Definition of the product life cycle
The product life cycle is a very important topic in marketing. According to Lancaster & Reynolds (2004), the product life cycle refers to various stages a product goes through in its life from the time it is conceived to the time it is removed during the decline stage. It has four stages namely introduction (launch), growth, maturity and decline.
What are the main stages of the product life cycle?
The main stages of the product life cycle are as follows:
Once a new product is developed, it is introduced to the market. In this stage, companies focus on building product awareness and creating a market for the product. Sales may be very low in this stage and therefore, the overall cost may be high. Companies need to employ a number of marketing mix strategies such as selective distribution channels, advertising etc. to ensure that customers are aware of the product and are willing to go for it.
The growth stage is usually characterized by a strong growth in sales and profits. This is a stage where the cost of the product is going down due to economies of scale and other factors. The overall amount of profits will increase and companies may decide to reinvest the profits in the business to further promote the product or do something else.
In this stage, the product is well-known to the customers. It is the stage where the product has reached its climax. It is established in the market and perhaps has a good market share. The company must now do everything possible to maintain the market share. However, the problem is there will be a lot of competitors who will also fight for the same market share. Therefore, the marketers must devise effective marketing mix strategies to help the product fight off competition.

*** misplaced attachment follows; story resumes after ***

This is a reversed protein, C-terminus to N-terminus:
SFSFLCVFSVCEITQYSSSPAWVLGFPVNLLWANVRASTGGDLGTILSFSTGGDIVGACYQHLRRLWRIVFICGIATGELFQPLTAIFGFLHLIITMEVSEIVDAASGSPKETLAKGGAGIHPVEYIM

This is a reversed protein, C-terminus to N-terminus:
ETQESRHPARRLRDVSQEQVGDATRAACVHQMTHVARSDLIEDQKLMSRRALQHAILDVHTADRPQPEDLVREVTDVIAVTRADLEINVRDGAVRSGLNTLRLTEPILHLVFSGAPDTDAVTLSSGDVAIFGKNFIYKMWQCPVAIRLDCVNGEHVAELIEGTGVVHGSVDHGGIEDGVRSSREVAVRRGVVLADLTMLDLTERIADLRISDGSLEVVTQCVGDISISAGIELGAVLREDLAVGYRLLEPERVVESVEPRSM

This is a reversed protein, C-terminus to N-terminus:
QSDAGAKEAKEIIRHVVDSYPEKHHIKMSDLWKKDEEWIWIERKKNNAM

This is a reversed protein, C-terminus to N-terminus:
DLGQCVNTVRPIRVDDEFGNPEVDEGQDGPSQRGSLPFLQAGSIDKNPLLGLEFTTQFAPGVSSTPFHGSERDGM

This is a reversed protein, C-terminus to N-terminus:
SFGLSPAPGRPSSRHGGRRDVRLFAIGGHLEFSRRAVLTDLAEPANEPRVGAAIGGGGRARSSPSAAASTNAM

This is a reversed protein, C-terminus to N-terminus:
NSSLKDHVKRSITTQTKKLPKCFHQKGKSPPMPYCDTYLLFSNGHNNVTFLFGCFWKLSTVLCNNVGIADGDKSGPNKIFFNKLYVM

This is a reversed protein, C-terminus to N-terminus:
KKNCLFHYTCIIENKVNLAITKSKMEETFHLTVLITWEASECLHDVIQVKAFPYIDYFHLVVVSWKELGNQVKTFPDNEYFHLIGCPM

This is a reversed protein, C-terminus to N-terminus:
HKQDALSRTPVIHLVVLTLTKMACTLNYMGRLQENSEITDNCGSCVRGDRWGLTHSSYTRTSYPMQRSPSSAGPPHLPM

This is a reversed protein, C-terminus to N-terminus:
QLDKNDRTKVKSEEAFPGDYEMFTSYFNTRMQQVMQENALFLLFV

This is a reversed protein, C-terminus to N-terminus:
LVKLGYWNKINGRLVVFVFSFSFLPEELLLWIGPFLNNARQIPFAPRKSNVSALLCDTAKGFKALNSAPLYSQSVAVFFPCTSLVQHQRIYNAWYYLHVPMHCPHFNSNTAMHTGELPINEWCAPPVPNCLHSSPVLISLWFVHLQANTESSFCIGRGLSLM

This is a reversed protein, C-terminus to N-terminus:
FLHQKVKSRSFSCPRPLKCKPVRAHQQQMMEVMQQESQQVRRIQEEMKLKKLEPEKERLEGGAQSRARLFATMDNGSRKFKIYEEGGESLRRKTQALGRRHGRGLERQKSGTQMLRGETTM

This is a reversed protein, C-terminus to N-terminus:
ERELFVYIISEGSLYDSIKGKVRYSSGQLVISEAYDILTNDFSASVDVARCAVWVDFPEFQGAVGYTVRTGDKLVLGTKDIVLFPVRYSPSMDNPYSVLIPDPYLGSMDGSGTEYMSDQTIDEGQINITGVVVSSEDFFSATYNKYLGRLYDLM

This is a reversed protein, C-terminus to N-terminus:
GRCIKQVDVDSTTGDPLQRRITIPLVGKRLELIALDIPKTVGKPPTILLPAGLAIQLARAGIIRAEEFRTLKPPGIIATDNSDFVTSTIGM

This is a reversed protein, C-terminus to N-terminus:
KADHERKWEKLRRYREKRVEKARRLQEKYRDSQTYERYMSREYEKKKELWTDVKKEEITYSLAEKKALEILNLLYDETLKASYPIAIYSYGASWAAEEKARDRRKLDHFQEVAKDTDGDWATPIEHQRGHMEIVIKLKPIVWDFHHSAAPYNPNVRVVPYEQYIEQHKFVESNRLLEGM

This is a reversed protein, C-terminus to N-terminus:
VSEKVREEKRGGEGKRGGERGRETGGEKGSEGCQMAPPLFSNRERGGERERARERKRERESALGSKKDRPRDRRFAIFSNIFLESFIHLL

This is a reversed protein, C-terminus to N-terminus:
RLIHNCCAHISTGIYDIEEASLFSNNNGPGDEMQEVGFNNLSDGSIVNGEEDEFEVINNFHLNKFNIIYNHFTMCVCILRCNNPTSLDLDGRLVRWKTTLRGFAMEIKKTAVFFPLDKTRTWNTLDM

The demand for the product will eventually decrease. This is called the decline stage of the product life cycle. The downturn may be caused by change of customers’ taste, new products, and/or other factors. Decline is almost inevitable; however, companies can still make some profits by adopting less-costly production methods. The demand for products such as type writers and audio cassettes declined long time ago. Consequently, they are hardly seen in the developed world.
Criticisms of the product life cycle
Many people would argue that not all the products will go through the same life cycle as suggested by the model. Some products may in fact jump to maturity right after they are introduced to the market without going through the growth stage. Some music albums and electronic devices may be good examples in the regard. However, the model is very useful for marketers. They can devise their marketing strategies in line with the stages their product goes through.
We hope the article has helped you explore different stages of the product life cycle. You may also like reading Product life cycle marketing strategies. If you liked this article, please share it by clicking on the icons below.
The article publication date: January 2017
Lancaster, G. & Reynolds, P. (2004) Marketing, 1st Edition, Palgrave Macmillan
Photo credit: www.wikipedia.org
Author: M Rahman
M Rahman writes extensively online with an emphasis on business management, marketing, and tourism. He is a lecturer in Management and Marketing. He holds an MSc in Tourism & Hospitality from the University of Sunderland. Also, graduated from Leeds Metropolitan University with a BA in Business & Management Studies and completed a DTLLS (Diploma in Teaching in the Life-Long Learning Sector) from London South Bank University.